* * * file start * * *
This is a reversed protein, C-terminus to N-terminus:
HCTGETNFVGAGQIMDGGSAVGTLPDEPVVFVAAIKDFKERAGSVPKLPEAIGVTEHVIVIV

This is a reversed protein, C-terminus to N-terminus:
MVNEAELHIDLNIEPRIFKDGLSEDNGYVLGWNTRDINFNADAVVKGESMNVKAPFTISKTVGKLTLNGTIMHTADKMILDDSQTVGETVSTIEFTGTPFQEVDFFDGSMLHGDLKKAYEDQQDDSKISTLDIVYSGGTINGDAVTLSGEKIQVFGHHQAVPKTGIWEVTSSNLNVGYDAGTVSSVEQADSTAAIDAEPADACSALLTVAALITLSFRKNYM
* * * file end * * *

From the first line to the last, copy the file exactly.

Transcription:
This is a reversed protein, C-terminus to N-terminus:
HCTGETNFVGAGQIMDGGSAVGTLPDEPVVFVAAIKDFKERAGSVPKLPEAIGVTEHVIVIV

This is a reversed protein, C-terminus to N-terminus:
MVNEAELHIDLNIEPRIFKDGLSEDNGYVLGWNTRDINFNADAVVKGESMNVKAPFTISKTVGKLTLNGTIMHTADKMILDDSQTVGETVSTIEFTGTPFQEVDFFDGSMLHGDLKKAYEDQQDDSKISTLDIVYSGGTINGDAVTLSGEKIQVFGHHQAVPKTGIWEVTSSNLNVGYDAGTVSSVEQADSTAAIDAEPADACSALLTVAALITLSFRKNYM